4. Rodger

    Rodger True Classic

    Olympia, WA
    The fuel pressure gauge can be attached to either the FPR or the fuel rail. I decided on the fuel rail, since if I mounted it on the FPR, it will eventually be hidden by the air filter once I get the throttle body mounted. When I was looking at fuel rails on the internet, I found a lot of photos of “tucked” motors that used the center feed line. That’s where I also got the idea to run the wires to the fuel injectors from below as I think it looks a lot cleaner.
    Fuel system 11.JPG

    I had a few extra feet of the braided hose so I used it to dress up the evaporative emission lines from the gas tank.
    Fuel system 10.JPG

    Here’s how it all looks from above.
    Fuel system 12.JPG

    The next installment will be on the cooling system plumbing.
  5. Ulix

    Ulix True Classic

    Stuttgart, Germany
    Hey Rodger,
    you are succeeding in something that I find quite hard.
    You are making major technical changes to your car, reengineering major components AND applying extreme attention to detail, paying attention to every little nut and bolt.
    I can usually only forcus on one of these two.

    Keep the pics coming!
    motoTrooper and kmead like this.
  6. Rodger

    Rodger True Classic

    Olympia, WA
    Thanks for the encouragement. Not sure I am really re-engineering things, just trying to marry a combination of things to come up with a solution that will hopefully work well together. I am a bit fussy about how it looks and I am really trying to avoid having it look like a patchwork of stuff just thrown together. Of course, I would have never attempted something like this with out the excellent swap kit from MWB and all of the ideas that I have gathered from the great contributors on this forum that take the time to share their knowledge with the group.
  7. kmead

    kmead True Classic

    Grand Rapids, MI
    Out of curiosity, what braided hose are you using? The stuff you have has a shiny look to it which suggests it will hold dirt less. Or are my eyes deceiving me?

    Really nice work as always. I am with Ulix, you are doing a great job of knitting together a clean and considered set of solutions that unifies into a car that looks like the factory put it together. Bravo!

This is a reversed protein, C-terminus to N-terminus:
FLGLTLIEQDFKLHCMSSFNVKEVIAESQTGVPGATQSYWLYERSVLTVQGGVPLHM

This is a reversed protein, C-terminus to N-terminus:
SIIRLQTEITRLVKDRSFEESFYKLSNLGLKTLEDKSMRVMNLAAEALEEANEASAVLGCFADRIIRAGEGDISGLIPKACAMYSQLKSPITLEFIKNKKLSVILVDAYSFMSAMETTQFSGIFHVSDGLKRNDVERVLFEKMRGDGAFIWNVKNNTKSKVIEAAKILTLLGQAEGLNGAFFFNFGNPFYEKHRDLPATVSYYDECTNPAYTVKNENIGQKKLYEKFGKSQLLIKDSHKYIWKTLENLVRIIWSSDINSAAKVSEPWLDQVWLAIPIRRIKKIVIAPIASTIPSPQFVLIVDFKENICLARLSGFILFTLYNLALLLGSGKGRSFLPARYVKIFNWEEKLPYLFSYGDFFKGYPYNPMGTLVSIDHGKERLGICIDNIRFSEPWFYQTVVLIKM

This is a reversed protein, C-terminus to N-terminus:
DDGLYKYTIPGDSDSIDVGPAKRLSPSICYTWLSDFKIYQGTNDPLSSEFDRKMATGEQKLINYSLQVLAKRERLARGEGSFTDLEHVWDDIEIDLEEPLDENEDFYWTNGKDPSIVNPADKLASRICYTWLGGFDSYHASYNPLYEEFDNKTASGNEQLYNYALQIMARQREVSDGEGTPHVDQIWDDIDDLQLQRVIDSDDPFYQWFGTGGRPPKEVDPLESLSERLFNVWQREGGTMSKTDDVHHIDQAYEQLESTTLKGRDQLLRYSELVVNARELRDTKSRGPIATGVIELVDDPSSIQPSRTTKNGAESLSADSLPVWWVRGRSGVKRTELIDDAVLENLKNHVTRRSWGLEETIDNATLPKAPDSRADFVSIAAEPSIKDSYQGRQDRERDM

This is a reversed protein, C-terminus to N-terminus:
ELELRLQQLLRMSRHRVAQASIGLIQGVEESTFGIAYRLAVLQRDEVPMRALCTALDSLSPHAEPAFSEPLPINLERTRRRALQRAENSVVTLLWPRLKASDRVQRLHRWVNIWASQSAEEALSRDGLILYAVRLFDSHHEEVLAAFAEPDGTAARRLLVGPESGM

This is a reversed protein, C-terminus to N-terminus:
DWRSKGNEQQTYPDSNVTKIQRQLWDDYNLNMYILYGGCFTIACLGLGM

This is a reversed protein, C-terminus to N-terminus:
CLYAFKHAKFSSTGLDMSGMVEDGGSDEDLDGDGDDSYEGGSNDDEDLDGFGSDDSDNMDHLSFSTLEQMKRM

8. Rodger

    Rodger True Classic

    Olympia, WA
    I used Russell ProClassic II -6 AN hose from Summit Racing. https://www.summitracing.com/parts/rus-632075. There are several brands available that look similar. It is a black nylon braided hose with internal braided stainless bonded into the liner. They say it can be used for fuel, oil, or antifreeze. The nylon does have a shiny, clean appearance that I really like. You can definitely see the difference if you compare it to the standard braided hose shown on the picture I posted of the underside connections to the fuel tank. I already had some of that larger standard braided hose on hand that I had bought from MWB a few years ago when I did my carb to FI conversion on my '79, so I just used that for the supply line from the tank to the fuel filter to the fuel pump, as it is not a pressurized line.

    When I bought the fuel rail from Hybrid Racing, I had also bought their tucked fuel line kit, that came with three pre-made -6 AN black braided hoses. Of course, it was intended for a swap into a Civic, or something like that, so the lengths weren't quite right for what I needed. The Russell hose looked to be a match for what they used, so I bought another 10 feet from Summit Racing along with a couple of fittings that I needed. I took apart the hoses I got from Hybrid Racing and used the fittings to make my own custom hose set. I used the pieces from the Hybrid set to make a lot of the evaporative system hoses. If you look at the above photo of the fuel pressure regulator before I connected the fuel lines to it, you can see the original rubber hoses that I had used to make the evaporative system. Once I had the fuel lines in and how nice they looked, I had to change the evaporative lines to match. Fortunately, I had just enough hose to make it. Total, I probably used about 16 feet of hose, with the 10 feet I bought and what came in the Hybrid kit.
    kmead likes this.
  9. kmead

    kmead True Classic

    Grand Rapids, MI
    Thank you. It was the contrast of the older fabric covered hose under the car versus your evaporative hoses that caused me to ask. Really nice material that looks great and should perform well beyond exactly what is needed.

    Thank you for taking the time.